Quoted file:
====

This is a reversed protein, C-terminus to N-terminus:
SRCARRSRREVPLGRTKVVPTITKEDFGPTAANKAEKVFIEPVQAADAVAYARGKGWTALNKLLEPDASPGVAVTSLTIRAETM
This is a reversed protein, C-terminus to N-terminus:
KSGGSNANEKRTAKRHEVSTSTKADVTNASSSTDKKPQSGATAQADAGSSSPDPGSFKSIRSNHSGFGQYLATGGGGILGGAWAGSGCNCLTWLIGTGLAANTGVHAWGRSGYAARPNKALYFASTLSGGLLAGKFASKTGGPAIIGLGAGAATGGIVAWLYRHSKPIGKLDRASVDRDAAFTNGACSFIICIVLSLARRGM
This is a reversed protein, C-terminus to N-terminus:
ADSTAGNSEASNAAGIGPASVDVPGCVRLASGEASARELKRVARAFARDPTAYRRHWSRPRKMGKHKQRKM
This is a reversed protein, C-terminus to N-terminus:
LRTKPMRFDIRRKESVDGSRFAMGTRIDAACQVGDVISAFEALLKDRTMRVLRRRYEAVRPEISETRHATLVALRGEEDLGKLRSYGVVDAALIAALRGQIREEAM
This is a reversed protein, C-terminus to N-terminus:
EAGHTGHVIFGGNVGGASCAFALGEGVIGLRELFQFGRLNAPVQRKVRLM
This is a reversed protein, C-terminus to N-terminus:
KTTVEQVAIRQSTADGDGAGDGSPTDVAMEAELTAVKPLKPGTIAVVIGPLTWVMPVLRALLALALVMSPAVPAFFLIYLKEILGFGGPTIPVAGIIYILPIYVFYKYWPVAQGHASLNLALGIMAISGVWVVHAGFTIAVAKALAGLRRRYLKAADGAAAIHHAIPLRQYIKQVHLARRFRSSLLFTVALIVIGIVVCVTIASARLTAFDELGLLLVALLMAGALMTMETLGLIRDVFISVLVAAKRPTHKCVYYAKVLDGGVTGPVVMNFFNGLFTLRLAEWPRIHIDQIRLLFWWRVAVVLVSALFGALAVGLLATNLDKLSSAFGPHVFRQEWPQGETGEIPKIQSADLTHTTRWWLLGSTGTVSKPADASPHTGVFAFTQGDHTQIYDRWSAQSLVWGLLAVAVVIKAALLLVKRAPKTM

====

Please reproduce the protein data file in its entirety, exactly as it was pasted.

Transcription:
This is a reversed protein, C-terminus to N-terminus:
SRCARRSRREVPLGRTKVVPTITKEDFGPTAANKAEKVFIEPVQAADAVAYARGKGWTALNKLLEPDASPGVAVTSLTIRAETM
This is a reversed protein, C-terminus to N-terminus:
KSGGSNANEKRTAKRHEVSTSTKADVTNASSSTDKKPQSGATAQADAGSSSPDPGSFKSIRSNHSGFGQYLATGGGGILGGAWAGSGCNCLTWLIGTGLAANTGVHAWGRSGYAARPNKALYFASTLSGGLLAGKFASKTGGPAIIGLGAGAATGGIVAWLYRHSKPIGKLDRASVDRDAAFTNGACSFIICIVLSLARRGM
This is a reversed protein, C-terminus to N-terminus:
ADSTAGNSEASNAAGIGPASVDVPGCVRLASGEASARELKRVARAFARDPTAYRRHWSRPRKMGKHKQRKM
This is a reversed protein, C-terminus to N-terminus:
LRTKPMRFDIRRKESVDGSRFAMGTRIDAACQVGDVISAFEALLKDRTMRVLRRRYEAVRPEISETRHATLVALRGEEDLGKLRSYGVVDAALIAALRGQIREEAM
This is a reversed protein, C-terminus to N-terminus:
EAGHTGHVIFGGNVGGASCAFALGEGVIGLRELFQFGRLNAPVQRKVRLM
This is a reversed protein, C-terminus to N-terminus:
KTTVEQVAIRQSTADGDGAGDGSPTDVAMEAELTAVKPLKPGTIAVVIGPLTWVMPVLRALLALALVMSPAVPAFFLIYLKEILGFGGPTIPVAGIIYILPIYVFYKYWPVAQGHASLNLALGIMAISGVWVVHAGFTIAVAKALAGLRRRYLKAADGAAAIHHAIPLRQYIKQVHLARRFRSSLLFTVALIVIGIVVCVTIASARLTAFDELGLLLVALLMAGALMTMETLGLIRDVFISVLVAAKRPTHKCVYYAKVLDGGVTGPVVMNFFNGLFTLRLAEWPRIHIDQIRLLFWWRVAVVLVSALFGALAVGLLATNLDKLSSAFGPHVFRQEWPQGETGEIPKIQSADLTHTTRWWLLGSTGTVSKPADASPHTGVFAFTQGDHTQIYDRWSAQSLVWGLLAVAVVIKAALLLVKRAPKTM